It’s no secret that children with Autism love routine and repetition. It goes much farther than just a love of routine though, it’s a necessity for them and a part of who they are. In fact, it’s one of the two defining characteristics of Autism in the DSM 5 (Diagnostic Statistical Manual) stated as “restricted and repetitive patterns of behavior.” There is true, data proven positive results that come from a structured controlled home and school setting for kids with Autism. Anxiety levels go down when they know what to expect, independence is gained, and skills and language emerge. We do this methodically and with intention and as a result, they learn not only to function independently, but thrive in their controlled worlds.
So how do we move them out of their controlled worlds? How do we NOT become slaves to their schedule?
We want our kids to be calm and happy and we’ve learned the best way to facilitate that is to structure their world as much as we can. This WOULD work if our world was a sanitized place where things did not change or break, where people did not react unexpectedly, where societal rules didn’t change for different settings…you get the idea. We have to prepare our kids for an ever-evolving world that is unpredictable and messy; one where we know that people can and will surprise us. This why we need to learn to do something I’m calling “Rock the Routine” just as methodically and intentionally as we do when we structure their worlds.
Rock the Routine: Who, What, Where, & When?
Who? The people who work closest with the child and with whom the child has the strongest rapport with.
This is where parents can really make a difference. Teachers have opportunities throughout the school day to practice rocking the routine but we are limited in how much we can facilitate change and introduce new environments. For best results, teachers should get parents and therapists on board with implementing this practice.
What? Our kids are visual learners so to teach anything new, we need to show them.
I have found the best way to introduce this concept in a clear way that is understandable to the child is through the use of a visual schedule. Create a visual way to introduce the concept of change to them. Once the child is familiar with utilizing their visual schedule, you will show them that you are making a change to the normal routine. You can do this by changing out the picture symbol or by covering it up. It’s important that the person controlling the child’s schedule does not hide changes from the child; let them know in advanced that a change is coming. At the beginning of the process, this may cause additional stress to the child knowing something different coming but very quickly they will learn to trust that you will let them know in advanced when there is a change and that they will return to their normal routine afterwards. Kids RESPECT and TRUST adults who speak honestly to them about what is happening.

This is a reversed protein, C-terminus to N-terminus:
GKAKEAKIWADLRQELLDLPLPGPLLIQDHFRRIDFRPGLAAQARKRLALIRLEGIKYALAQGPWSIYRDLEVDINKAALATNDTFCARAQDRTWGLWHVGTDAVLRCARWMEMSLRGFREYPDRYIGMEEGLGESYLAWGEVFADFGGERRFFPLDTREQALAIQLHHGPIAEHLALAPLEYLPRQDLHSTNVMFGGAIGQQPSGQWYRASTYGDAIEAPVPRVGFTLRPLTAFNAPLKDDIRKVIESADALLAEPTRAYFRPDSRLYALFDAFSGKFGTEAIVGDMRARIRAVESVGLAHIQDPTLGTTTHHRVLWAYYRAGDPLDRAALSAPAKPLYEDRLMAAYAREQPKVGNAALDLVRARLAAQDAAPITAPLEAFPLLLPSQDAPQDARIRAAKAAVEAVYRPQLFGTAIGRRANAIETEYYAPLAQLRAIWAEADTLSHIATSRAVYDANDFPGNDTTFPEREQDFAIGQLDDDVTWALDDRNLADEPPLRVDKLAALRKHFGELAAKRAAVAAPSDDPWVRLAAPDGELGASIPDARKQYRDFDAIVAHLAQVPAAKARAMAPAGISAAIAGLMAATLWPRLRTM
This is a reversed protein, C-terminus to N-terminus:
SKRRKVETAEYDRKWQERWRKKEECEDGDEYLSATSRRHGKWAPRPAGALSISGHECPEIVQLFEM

If you are unable to make your own, here are some of my favorite visual schedule bundles available for purchase:
Where? At school, at home, in the community.
This could be as little of a change as doing instruction at a different table in the classroom or taking a spontaneous walk around the school. Parents should take kids out in the community as much as possible from a young age (use weighted vests, noise reduction headphones, and fidget toys to help with sensory needs). Teachers, I know you have limited places you can take your kids outside of the classroom. I have implemented structured walks that are slightly different from day to day and not always at the expected time as a fun way to introduce change.
(Below are structured walk schedules that I will do spontaneously during the school day, the visual component helps create structure within the change. You can find my structured walk schedules and icons here.)
When? Don’t wait.
If you wait for them to reach mastery in their structured routine before you introduce changes to them, you will likely end up waiting forever. The world is fluid and moving constantly so the sooner the kids are able to grasp this concept in a way that’s meaningful to them, the sooner they will learn to cope with change in routine.
Take it slow. A little bit at a time. Show them that changes can be awesome! Don’t only introduce changes when it’s necessary, like an assembly or doctor’s appointment because then you are pairing changes with high anxiety experiences. Facilitate changes that are positive. For example, show them you are going to a place in school where someone is waiting for them with a toy or candy or have extra recess time at an unexpected time.
Rock the Routine peeps!
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